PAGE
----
The ITU’s Measuring Information Society report shows which countries in the world are leading the way in terms of ICT development and costs – and where South Africa fits into the global picture.
According to the report, South Africa’s information and communication technology costs are quite rich when compared on a global scale, ranking 93rd out of 166 countries – while the country’s ICT development status has declined from a year ago.
In terms of overall ICT development, South Africa is ranked 90th in the world, down one position from 89th in the 2013 report.
This is expressed in the ICT Development Index (IDI) which measures 11 indicators across 3 sub-indices: access to ICT, intensity of use, and ICT capability and skills in a country.
South Africa ranks highest in terms of its ICT use (82nd out of 166 countries), and lowest in terms of ICT accessibility (92nd).
South Africa ICT Development
Its IDI values fell short of the global average (4.77), with only Mauritius (the top African nation) and Seychelles managing to beat the average score.
South Africa, along with Cape Verde and Botswana did however, manage to achieve a higher value than the developing-country average (3.84).
Denmark was ranked as the most ICT-developed nation in the world, followed but the Republic of Korea and and a large number of highly developed European countries.
Top 10 countries for ICT
|2||Republic of Korea||8.85|
The ITU report also measured the cost of ICT across the world, looking specifically at fixed-line telephony, mobile cellular and fixed broadband prices, expressed as a percentage of gross national income per capita (GNI p.c.).
On a global scale, South Africa again ranks in the middle to low reaches of the index, ranking 93rd, overall, with the taken price basket of ICT prices costing 3.2% of the country’s GNI per capita (US$7,190).
On average, South Africans pay 2.9%-3.4% on ICT in the country.
South Africa ICT baskets
|Basket||% of GNI p.c.
|ICT price basket||3.2%|
|Fixed line basket||3.3%|
Breaking it down, South African fixed-line and mobile telephony proves to be comparatively costly, ranking 119th and 103rd, respectively.
South Africa’s best ICT access point was fixed-line broadband, which ranked 75th, overall, followed by 1GB of prepaid mobile broadband, which ranked 76th, overall.
However, the global comparison doesn’t necessarily translate to the most affordable in a local context.
The same prepaid mobile broadband package that ranked 76th is also the most expensive measure listed by the ITU, costing 4.82% of the taken GNI per capita – or over 51 International (PPP) dollars.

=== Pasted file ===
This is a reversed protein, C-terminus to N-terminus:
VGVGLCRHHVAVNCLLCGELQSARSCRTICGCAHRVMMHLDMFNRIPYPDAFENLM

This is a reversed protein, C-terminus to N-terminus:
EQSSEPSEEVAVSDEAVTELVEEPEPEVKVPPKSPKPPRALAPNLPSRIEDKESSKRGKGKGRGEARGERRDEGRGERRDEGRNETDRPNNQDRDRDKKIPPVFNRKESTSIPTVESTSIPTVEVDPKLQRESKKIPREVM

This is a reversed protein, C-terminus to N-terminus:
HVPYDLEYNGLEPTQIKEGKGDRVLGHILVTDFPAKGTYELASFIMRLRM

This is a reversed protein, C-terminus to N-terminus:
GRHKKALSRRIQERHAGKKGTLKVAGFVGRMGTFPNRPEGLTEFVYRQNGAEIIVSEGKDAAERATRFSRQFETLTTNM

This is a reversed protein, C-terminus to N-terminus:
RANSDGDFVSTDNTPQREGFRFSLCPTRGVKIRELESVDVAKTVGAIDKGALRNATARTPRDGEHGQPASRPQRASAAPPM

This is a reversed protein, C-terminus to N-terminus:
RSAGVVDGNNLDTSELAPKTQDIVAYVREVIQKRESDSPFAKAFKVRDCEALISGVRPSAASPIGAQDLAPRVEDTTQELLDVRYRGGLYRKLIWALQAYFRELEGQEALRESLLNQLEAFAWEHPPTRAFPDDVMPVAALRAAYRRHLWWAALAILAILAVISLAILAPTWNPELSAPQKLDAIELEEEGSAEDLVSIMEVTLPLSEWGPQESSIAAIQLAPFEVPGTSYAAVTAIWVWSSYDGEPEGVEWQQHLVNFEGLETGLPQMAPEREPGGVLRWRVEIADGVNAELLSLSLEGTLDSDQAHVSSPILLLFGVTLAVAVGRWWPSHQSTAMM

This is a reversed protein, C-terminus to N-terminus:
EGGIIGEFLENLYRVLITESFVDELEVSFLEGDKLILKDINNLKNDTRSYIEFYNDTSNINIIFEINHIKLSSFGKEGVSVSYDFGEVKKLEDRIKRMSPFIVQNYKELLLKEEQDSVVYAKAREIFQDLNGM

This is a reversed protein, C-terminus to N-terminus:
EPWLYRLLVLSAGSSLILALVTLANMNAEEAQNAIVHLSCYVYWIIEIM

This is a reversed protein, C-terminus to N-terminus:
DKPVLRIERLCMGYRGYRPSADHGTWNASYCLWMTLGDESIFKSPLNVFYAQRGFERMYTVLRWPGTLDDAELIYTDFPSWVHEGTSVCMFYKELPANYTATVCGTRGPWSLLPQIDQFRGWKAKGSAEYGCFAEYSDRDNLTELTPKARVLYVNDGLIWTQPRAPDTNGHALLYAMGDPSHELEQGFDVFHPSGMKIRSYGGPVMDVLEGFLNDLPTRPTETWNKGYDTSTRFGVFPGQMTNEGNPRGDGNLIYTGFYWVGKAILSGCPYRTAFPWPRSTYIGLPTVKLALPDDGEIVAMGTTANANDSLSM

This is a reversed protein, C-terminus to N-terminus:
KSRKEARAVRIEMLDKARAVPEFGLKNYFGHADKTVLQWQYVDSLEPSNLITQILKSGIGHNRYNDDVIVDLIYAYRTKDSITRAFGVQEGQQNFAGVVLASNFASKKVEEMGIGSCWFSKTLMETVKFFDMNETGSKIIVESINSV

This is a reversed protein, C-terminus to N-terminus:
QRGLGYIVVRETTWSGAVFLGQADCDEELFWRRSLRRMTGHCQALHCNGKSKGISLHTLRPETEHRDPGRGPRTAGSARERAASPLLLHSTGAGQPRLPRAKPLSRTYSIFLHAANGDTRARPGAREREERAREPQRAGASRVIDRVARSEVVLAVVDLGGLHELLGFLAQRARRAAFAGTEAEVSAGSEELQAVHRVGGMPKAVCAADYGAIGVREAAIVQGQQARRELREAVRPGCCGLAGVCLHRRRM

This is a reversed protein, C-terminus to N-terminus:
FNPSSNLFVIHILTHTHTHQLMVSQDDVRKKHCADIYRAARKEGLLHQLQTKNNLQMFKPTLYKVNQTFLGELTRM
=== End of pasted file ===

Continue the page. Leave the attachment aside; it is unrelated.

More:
Post-paid mobile broadband, using 500MB of data, meanwhile, is the country’s cheapest ICT access point, costing ‘only’ 2.58% of the taken GNI per capita (ranked 91st, globally).
The table below lists the ranked South African packages on the given GNI per capita of $7,190
||% of GNI p.c.
|Fixed-line broadband||75||2.85%||$17.09||$30.26||1Mbps, 5GB|
|Post-paid mobile broadband||91||2.58%||$15.43||$27.33||500MB data|
|Post-paid mobile broadband||94||4.30%||$25.79||$45.67||1GB data|
|Prepaid mobile broadband||82||2.75%||$16.47||$29.16||500MB data|
|Prepaid mobile broadband||76||4.82%||$28.90||$51.17||1GB data|
The ITU said that Africa is the region where a prepaid handset based mobile-broadband plan with a 500 MB monthly allowance is the least affordable in the light of household expenditure, noting that the trend feeds into South Africa as well.
“In South Africa, the African country where prices are most affordable, they still correspond to more than 10% of equivalized household expenditure for 70% of inhabitants,” the ITU noted.
This means that only the richest 30% of the population could afford to have a handset-based mobile broadband subscription for each member of the household, whereas the remaining 70% of the population could not afford to have an individual subscription.
Macao (China) was ranked as the cheapest place for ICT access in the world, costing only 0.2% of the country’s GNI per capita, followed by Singapore and Kuwait (0.3% of the GNI pc) and Qatar, Norway, Hong Kong and Switzerland (0.4% of the GNI p.c.).
The costliest nation was listed as Malawi, where it costs 70.2% of the country’s GNI per capita in the ICT price basket. The country was ranked below Madagascar (69.7%), CAR (66.6%), Niger (59.3%) and Togo (52.5%).